Baboons, Elephants, Fish, and Bees

by Kathryn on October 28, 2012

When I found out Odyssey magazine was doing an issue on the science of elections, I figured most of the articles would be about voting, statistics, and other obvious political topics that spill over into science. What could I write about that would put a fun twist on the presidential race?

Kids love animals. Clearly, we’re the only creatures that cast ballots, but animals must have some way of choosing their leaders, right? I set off to write this article with that thought in mind, but quickly learned that “choosing” isn’t the easiest thing to define when it comes to animals, and neither is the concept of a “leader.” I spoke with half a dozen scientists about the very different worlds of baboons, bees, fish, and elephants.

My favorite interview by far was with George Wittemyer. I spent a week trying to find someone to talk to about elephants — but everyone, it seemed, was in Africa and not available. Until George returned my email and gave me a number to try to reach him in Kenya. The first time, we couldn’t hear each other over the static, but when I tried again the next morning, the signal was clear.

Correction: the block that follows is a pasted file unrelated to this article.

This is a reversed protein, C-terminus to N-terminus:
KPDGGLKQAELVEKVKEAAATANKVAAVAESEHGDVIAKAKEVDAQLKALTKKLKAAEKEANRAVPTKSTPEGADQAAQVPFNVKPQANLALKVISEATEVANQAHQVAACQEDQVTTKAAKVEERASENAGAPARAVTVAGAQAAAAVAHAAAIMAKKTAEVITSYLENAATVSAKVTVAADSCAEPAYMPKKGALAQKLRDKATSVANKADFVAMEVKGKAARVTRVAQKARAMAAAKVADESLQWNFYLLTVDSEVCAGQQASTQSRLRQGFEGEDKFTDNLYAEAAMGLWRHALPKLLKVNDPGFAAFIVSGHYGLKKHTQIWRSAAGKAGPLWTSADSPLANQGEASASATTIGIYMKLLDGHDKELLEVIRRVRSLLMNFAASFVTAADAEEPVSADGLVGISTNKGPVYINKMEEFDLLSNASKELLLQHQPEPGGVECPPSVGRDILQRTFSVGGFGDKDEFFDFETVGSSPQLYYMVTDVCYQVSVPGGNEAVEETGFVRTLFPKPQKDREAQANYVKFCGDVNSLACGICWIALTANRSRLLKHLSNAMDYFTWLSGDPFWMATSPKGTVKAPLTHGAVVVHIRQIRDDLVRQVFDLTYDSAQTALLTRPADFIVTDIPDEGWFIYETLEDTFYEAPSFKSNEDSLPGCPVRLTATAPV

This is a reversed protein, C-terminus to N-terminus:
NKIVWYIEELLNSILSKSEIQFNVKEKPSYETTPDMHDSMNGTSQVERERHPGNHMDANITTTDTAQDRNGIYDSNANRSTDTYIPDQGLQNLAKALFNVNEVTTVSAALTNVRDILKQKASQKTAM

In a hushed voice, George said, “I’m actually out in the field with them right now. I’m watching elephants walk by me as we speak. The matriarch’s in the back of this group that we’re watching. They can lead from behind.”

I was sitting cross-legged on my couch in Massachusetts. It was 7 am and gray outside. But if I closed my eyes I could almost feel like I was out there on the savannah, too, watching herds of elephants…

Odyssey Magazine | Baboon for President

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